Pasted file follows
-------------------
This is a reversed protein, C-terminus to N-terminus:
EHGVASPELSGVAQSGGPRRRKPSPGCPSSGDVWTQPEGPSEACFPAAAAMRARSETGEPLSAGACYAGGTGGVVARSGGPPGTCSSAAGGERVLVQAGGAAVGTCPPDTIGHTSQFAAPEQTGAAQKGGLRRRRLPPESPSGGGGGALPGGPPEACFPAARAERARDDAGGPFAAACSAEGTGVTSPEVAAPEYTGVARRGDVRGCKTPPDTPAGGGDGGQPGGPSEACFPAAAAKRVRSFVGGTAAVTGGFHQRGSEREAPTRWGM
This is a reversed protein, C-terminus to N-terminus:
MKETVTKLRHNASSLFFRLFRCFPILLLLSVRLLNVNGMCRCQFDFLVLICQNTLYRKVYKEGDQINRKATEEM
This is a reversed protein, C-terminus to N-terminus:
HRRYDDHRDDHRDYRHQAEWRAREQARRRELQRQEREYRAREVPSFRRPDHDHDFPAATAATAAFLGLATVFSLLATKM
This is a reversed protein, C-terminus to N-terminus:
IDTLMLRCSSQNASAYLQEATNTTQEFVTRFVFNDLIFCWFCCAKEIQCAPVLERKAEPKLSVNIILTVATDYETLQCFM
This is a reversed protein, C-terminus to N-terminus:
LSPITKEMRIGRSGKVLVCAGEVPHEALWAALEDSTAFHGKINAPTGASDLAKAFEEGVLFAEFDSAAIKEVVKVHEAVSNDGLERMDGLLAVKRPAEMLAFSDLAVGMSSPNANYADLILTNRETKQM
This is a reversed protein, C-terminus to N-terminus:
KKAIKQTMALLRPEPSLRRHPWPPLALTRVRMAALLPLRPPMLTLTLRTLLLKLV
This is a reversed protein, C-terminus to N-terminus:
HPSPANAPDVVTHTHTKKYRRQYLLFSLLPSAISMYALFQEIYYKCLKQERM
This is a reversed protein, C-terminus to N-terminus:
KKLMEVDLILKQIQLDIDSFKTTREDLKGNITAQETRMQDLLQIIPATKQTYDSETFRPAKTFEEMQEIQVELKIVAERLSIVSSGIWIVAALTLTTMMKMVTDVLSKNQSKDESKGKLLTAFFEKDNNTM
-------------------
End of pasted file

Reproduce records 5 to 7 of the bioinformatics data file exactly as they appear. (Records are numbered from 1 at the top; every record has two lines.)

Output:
This is a reversed protein, C-terminus to N-terminus:
LSPITKEMRIGRSGKVLVCAGEVPHEALWAALEDSTAFHGKINAPTGASDLAKAFEEGVLFAEFDSAAIKEVVKVHEAVSNDGLERMDGLLAVKRPAEMLAFSDLAVGMSSPNANYADLILTNRETKQM
This is a reversed protein, C-terminus to N-terminus:
KKAIKQTMALLRPEPSLRRHPWPPLALTRVRMAALLPLRPPMLTLTLRTLLLKLV
This is a reversed protein, C-terminus to N-terminus:
HPSPANAPDVVTHTHTKKYRRQYLLFSLLPSAISMYALFQEIYYKCLKQERM